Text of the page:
FIG. 3b shows the construction of the wall of the envelope, which additionally has a substrate layer 29T. This substrate layer provides the strength in all directions of loading on the envelope 29. When using the substrate layer, the metal foil 29Al can be reduced to the absolute minimum. As a result, the envelope becomes more flexible and acquires elastomeric properties. Furthermore, the substrate layer protects the metal foil during the welding operation. It must be ensured that no operating medium from the pressure vessel comes into contact with the metal foil. Depending on the operating medium, the metal foil may be subject to chemical attack. It is desirable for the metal foil 29Al to be arranged in the neutral part of the wall of the envelope, in order to optimize flexural stresses.
An adhesive layer 29K, for example of PU, may be applied between the other layers, this adhesive layer being responsible for ensuring that the layers are held securely together. The adhesive layer may be applied in the form of a conventional adhesive or may be inlaid as an adhesive film. Alternatively, the individual layers may also be calendered.
FIG. 4 shows an unwound gas cushion 19. Weld seams 37 are formed at the edge 36, enabling a continuous body to be formed from the inner wall 29 i and the outer wall 29 a. The weldable coating 29V, cf. FIG. 3, is required for the weld seams 37. It can also be seen from FIG. 4 why an inner wall and an outer wall are used.
This view also shows the joins 27V. The joins are only formed in sections, so that adjacent chambers can exchange volume. It is not absolutely necessary for joins to be in the form of seams. Individual joining points are also conceivable.
As can be seen when FIGS. 4 and 5 are considered together, the edge 36 is provided with an outside coating 39, which seals an encircling end face 41 of the envelope at least in sections. The coating 39 has deliberately been kept within a narrow range of 2 to 5 mm. On the one hand, the intention is to save material, and on the other hand an excessively wide edge would impair the flexibility of the envelope. To achieve the best possible contact with respect to the coatings 29V, the edge-side coating of the end faces is selected at least from a similar coating material, and preferably from the same coating material.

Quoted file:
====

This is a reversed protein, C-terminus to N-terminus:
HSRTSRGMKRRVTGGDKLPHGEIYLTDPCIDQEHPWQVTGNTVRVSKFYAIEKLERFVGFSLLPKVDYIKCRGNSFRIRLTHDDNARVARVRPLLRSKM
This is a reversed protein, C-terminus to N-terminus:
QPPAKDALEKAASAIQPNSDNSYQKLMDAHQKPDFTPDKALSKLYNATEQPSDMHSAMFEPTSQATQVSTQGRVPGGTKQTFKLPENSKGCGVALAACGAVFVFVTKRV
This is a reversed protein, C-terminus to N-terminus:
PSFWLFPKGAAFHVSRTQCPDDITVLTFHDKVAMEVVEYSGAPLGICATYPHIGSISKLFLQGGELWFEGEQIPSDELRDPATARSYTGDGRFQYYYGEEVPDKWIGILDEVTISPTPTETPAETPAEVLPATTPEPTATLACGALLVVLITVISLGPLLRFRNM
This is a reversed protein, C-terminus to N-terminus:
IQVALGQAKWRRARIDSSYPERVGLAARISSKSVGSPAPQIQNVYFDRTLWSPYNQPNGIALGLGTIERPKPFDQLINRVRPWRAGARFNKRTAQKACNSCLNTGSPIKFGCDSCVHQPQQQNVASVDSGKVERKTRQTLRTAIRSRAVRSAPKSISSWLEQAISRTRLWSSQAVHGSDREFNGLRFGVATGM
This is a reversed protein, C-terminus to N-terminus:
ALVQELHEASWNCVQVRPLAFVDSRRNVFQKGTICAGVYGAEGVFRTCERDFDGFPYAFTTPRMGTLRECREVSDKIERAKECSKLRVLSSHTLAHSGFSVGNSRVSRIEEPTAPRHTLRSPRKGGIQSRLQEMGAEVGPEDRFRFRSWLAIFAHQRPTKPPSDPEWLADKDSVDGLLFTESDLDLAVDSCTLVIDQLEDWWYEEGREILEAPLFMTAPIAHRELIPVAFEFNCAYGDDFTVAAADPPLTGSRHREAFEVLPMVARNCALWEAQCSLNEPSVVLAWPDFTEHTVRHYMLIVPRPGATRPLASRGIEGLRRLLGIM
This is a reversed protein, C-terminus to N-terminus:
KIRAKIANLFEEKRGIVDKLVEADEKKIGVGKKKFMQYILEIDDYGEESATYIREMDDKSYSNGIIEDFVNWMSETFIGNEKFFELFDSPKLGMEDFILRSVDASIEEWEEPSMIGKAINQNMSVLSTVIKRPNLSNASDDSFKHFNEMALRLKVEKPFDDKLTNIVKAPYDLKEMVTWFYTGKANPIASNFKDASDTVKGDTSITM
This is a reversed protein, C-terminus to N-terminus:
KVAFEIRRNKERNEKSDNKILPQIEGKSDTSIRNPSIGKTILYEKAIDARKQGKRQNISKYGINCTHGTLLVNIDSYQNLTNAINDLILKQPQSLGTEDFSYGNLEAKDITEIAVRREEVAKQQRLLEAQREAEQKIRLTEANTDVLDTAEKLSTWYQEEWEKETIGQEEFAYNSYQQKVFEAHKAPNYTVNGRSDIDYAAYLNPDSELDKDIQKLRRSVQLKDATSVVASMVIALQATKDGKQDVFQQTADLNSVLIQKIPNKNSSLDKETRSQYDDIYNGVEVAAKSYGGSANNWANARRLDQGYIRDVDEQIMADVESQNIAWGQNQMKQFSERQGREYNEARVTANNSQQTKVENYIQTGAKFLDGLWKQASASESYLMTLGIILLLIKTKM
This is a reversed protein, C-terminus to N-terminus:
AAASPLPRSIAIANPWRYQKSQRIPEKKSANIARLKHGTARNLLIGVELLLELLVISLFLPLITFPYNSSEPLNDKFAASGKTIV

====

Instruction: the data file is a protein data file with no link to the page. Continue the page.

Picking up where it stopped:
As can also be seen from FIGS. 4 and 5, the filling connection 31 is also arranged at the edge 36 of the envelope. FIG. 6 shows the filling connection 31 as a detail. The filling connection is injected-molded in the envelope. There are various procedures used for this purpose. It is important to ensure, in the interior of the envelope, that the material which is injected into a mold cannot escape uncontrollably into the envelope. For this purpose, it is possible to use mating holders (not shown) which in practice form one wall of the mold and from which envelopes which have not yet been completely closed can be removed. Alternatively, the envelope can be prefilled with a compressed gas. The gas cushion then acts as a wall of the mold.
The filling connection 31 has a conical contact region 43, on which the edge 36, which is still open for the injection operation, comes to bear. Depending on the acceptable outlay on tooling, the edge-side coating should also extend to the region of the filling connection, the edge-side coating 39 then being joined to the filling connection 31. Therefore, the filling connection should comprise a material which joins to or is as similar as possible to the coating. As an additional feature, the filling connection may include a reinforcement ring 45, which can serve as a bearing surface on the pressure body. Furthermore, the envelope with the reinforcement ring can be picked up more easily by a robot without causing damage.
FIG. 7 provides a highly simplified view of an injection mold 47 for the edge-side coating 39 of the envelope 27. As can be seen from the parting joint of the injection mold, the envelope is formed from a completely planar layer into a shape which is adapted to the subsequent installation position.
Thus, while there have shown and described and pointed out fundamental novel features of the invention as applied to a preferred embodiment thereof, it will be understood that various omissions and substitutions and changes in the form and details of the devices illustrated, and in their operation, may be made by those skilled in the art without departing from the spirit of the invention. For example, it is expressly intended that all combinations of those elements and/or method steps which perform substantially the same function in substantially the same way to achieve the same results are within the scope of the invention. Moreover, it should be recognized that structures and/or elements and/or method steps shown and/or described in connection with any disclosed form or embodiment of the invention may be incorporated in any other disclosed or described or suggested form or embodiment as a general matter of design choice. It is the intention, therefore, to be limited only as indicated by the scope of the claims appended hereto.